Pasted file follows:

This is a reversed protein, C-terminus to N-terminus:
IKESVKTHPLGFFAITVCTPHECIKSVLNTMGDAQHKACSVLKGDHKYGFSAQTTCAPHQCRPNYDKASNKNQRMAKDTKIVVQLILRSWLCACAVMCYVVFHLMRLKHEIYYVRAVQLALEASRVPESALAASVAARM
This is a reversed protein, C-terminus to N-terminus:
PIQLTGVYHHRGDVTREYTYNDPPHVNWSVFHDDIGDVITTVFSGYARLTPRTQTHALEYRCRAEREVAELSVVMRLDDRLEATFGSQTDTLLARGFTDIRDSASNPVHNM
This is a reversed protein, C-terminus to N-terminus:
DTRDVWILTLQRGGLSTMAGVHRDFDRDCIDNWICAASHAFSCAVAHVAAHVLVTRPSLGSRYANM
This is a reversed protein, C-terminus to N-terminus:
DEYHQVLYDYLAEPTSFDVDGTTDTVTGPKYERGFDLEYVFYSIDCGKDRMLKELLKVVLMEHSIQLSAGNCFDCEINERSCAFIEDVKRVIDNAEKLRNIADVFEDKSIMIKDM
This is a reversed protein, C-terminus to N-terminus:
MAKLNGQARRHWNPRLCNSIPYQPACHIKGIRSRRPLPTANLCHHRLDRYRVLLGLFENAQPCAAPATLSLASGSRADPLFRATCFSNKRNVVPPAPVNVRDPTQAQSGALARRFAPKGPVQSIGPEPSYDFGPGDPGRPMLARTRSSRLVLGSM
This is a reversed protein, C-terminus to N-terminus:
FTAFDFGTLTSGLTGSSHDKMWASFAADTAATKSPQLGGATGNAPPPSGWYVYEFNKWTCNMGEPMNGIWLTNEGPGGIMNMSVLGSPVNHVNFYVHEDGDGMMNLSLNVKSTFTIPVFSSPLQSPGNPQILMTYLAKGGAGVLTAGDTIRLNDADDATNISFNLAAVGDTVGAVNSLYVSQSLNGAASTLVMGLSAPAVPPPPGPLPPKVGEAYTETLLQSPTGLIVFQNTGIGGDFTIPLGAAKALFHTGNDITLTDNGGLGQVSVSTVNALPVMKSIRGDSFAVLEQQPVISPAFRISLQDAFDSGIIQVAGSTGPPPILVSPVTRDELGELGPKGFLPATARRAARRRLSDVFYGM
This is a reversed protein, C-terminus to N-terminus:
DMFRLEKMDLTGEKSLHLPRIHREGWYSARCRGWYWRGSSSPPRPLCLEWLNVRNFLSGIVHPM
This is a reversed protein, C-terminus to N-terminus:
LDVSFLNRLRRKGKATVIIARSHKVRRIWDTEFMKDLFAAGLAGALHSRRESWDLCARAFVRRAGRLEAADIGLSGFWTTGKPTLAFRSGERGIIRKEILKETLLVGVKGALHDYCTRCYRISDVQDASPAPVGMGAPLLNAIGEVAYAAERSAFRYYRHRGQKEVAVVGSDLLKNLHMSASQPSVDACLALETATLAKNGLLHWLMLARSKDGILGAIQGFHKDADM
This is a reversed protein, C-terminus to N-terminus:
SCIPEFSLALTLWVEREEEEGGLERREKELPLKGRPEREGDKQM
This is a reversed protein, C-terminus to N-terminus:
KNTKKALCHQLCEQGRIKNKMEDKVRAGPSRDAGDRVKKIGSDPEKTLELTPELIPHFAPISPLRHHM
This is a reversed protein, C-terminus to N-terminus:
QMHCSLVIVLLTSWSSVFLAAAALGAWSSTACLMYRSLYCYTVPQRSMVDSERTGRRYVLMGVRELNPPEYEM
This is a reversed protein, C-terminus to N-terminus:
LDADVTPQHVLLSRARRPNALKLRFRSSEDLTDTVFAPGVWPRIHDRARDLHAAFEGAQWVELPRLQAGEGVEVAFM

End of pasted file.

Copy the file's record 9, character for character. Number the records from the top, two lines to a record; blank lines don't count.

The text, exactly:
This is a reversed protein, C-terminus to N-terminus:
SCIPEFSLALTLWVEREEEEGGLERREKELPLKGRPEREGDKQM